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Monday, April 4,2011

Eating disorders can prove life threatening

In the United States alone, millions of people, male and female, are fighting eating disorders. Such disorders can include anorexia nervosa, binge eating and bulimia nervosa.

In addition to the immediate negative effects an eating disorder can have on a person's body, there are several long-term consequences that can compromise individual health. A person could even suffer life-threatening consequences as a result of an eating disorder. Additional side effects depend on the type of disorder from which a person may be suffering.

Anorexia Nervosa

Negative side effects of anorexia nervosa are often the result of the state of starvation a body goes through while a person exhibits anorexic behavior. When starving the body, someone who is anorexic can expect the following starvation-related side effects:

Vitamin and mineral deficiencies

Disturbances in electrolyte levels

Fainting episodes


Loss of muscle mass

These side effects are largely physiological. But a person who is anorexic can suffer noticeable physical side effects as well. Such physical side effects can include:

Discoloration of the skin, which will often appear to be turning yellow

Soft hair

Scaly skin that dries out easily

Brittle hair and nails

Such side effects are among the more immediate consequences of anorexia nervosa, but a person suffering from anorexia may also develop more long-term health problems. Those problems might include the development of a condition called osteopenia, in which a decreased intake of calcium makes the bones at a much greater risk of fractures.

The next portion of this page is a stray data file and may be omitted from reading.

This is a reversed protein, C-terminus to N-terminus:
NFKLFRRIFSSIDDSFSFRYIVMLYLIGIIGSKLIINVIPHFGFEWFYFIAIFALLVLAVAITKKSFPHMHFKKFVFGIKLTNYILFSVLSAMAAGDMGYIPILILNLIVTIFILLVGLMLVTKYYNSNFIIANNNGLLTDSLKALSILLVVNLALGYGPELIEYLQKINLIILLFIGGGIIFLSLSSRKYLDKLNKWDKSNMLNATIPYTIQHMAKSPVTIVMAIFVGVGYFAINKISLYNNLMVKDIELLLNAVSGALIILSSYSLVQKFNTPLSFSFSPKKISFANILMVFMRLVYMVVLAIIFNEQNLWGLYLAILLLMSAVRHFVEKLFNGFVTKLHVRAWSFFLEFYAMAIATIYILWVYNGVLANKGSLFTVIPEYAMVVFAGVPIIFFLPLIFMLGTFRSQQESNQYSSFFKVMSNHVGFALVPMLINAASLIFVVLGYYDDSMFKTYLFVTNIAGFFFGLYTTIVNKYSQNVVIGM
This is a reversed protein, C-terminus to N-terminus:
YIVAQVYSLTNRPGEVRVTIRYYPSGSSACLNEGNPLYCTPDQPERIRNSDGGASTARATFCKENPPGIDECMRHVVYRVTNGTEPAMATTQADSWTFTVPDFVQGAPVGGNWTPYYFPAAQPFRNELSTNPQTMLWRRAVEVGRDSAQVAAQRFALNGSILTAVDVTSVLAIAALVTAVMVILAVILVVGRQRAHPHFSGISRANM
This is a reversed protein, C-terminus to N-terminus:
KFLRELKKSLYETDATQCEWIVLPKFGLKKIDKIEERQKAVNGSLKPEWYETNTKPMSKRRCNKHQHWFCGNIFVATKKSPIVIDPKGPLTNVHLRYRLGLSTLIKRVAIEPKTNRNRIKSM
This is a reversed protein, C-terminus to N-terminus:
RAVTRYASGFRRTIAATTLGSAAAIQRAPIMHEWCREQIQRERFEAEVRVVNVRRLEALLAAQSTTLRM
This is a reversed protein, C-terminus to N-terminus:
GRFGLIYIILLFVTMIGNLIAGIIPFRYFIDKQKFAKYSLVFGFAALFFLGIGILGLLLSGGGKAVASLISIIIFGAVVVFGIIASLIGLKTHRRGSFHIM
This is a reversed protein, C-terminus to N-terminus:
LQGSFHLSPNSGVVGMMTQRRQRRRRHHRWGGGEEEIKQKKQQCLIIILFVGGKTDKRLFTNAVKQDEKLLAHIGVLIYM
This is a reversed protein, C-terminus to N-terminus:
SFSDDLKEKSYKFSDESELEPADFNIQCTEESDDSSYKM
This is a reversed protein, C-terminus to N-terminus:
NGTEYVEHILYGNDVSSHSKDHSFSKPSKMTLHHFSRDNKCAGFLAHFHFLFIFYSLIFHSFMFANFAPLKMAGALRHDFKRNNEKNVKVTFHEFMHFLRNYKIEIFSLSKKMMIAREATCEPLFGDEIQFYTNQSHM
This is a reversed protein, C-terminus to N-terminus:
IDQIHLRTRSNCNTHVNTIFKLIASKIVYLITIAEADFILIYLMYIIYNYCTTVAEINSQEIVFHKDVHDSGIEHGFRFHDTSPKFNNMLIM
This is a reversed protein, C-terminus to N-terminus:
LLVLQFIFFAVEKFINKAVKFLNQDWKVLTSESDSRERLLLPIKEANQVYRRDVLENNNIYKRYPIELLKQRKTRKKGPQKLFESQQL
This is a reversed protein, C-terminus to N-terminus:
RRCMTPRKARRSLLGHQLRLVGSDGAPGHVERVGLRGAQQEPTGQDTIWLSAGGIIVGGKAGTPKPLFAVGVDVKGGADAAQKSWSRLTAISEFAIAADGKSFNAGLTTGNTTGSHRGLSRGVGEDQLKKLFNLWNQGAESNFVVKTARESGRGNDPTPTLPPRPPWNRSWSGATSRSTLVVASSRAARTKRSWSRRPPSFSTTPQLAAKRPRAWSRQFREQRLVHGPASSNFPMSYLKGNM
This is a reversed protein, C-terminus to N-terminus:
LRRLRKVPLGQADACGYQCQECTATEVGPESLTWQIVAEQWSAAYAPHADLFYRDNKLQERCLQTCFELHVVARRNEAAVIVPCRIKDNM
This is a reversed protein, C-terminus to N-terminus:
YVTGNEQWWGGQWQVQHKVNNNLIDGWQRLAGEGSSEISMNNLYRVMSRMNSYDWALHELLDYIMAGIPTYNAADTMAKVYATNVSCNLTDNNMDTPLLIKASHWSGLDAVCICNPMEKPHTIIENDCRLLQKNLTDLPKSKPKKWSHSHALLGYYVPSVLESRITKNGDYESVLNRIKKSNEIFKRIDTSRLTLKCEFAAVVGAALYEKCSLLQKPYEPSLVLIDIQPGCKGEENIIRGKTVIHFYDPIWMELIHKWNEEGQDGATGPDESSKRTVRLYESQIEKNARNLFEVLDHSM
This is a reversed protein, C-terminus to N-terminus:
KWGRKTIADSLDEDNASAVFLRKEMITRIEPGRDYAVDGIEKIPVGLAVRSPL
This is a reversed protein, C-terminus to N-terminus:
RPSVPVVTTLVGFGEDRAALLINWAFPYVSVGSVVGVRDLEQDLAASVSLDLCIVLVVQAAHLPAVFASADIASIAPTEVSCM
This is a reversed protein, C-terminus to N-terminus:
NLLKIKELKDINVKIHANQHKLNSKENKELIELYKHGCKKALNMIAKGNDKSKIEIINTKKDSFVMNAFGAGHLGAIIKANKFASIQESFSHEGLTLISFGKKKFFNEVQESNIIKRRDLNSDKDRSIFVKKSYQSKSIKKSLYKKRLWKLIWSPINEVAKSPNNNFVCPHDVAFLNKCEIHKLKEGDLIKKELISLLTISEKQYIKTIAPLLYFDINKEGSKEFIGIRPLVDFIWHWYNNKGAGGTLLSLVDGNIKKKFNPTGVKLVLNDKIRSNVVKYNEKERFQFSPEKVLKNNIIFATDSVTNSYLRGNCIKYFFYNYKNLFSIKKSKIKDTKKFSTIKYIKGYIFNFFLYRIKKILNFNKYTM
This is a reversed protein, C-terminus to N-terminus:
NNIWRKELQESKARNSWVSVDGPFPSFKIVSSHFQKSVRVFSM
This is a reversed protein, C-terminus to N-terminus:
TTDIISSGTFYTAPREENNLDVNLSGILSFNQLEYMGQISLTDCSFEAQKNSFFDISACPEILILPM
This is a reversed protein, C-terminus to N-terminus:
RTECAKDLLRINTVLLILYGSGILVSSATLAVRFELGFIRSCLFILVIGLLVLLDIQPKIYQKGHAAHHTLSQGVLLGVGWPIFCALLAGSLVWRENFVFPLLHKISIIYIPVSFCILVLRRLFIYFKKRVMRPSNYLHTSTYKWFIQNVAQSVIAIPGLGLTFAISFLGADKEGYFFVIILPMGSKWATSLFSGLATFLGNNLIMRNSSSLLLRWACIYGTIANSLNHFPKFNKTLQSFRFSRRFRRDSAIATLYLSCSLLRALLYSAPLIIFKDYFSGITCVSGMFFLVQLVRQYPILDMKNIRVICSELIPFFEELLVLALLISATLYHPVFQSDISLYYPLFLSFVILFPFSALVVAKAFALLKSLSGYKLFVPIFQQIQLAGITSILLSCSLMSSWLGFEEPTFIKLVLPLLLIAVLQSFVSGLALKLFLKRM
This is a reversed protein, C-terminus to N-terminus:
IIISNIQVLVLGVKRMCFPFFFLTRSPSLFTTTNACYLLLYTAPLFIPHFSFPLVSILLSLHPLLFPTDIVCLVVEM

Abdominal pain and bloating as well as chronic constipating can also result from the slowing of the body's gastrointestinal tract that results from anorexia nervosa.

One of the more unsettling and potentially fatal side effect of anorexia nervosa relates to the heart. Anorexics are starving their bodies, which includes starving the muscles, and that includes the heart. The more a person exhibits anorexic behavior, the greater the risk of heart failure. Abnormal heart rhythms can also develop as a result of lower levels of sodium, zinc, calcium, and potassium. That's especially dangerous, as abnormal heart rhythms can cause sudden death.

Bulimia Nervosa

When someone is suffering from bulimia nervosa, he or she consumes large amounts of food during a binge before compensating for that binge by vomiting, fasting or even abusing diuretics. Bulimics can expect negative consequences from both binging and purging.

Among the more frequent consequences of bulimia nervosa are heartburn, fatigue, dizziness, fainting episodes, bloody diarrhea, abdominal pain, and muscle cramps. Men, women or children suffering from bulimia nervosa might also develop calluses on the backs of their hands, which grow callused because bulimics routinely induce vomiting.

Dental issues can also arise when a person is suffering from bulimia nervosa. Enamel is likely to erode due to stomach acid on upper teeth.

Vomiting frequently also causes additional problems besides just the erosion of dental enamel. Those additional problems include:


Disturbances in electrolyte levels

Development of potentially fatal abnormalities in heart rhythm caused by abnormalities in electrolytes

Distention of the stomach is another potentially life-threatening problem that occurs among bulimics because the bingeing causes the stomach to tear. Similarly, the esophagus can also tear as a result of the frequent vomiting, which can also cause ulcers and gastrointestinal bleeding.

Eating disorders affect men, women and children. Those who are suffering, or suspect a friend or family member is suffering from an eating disorder, should consult a physician.


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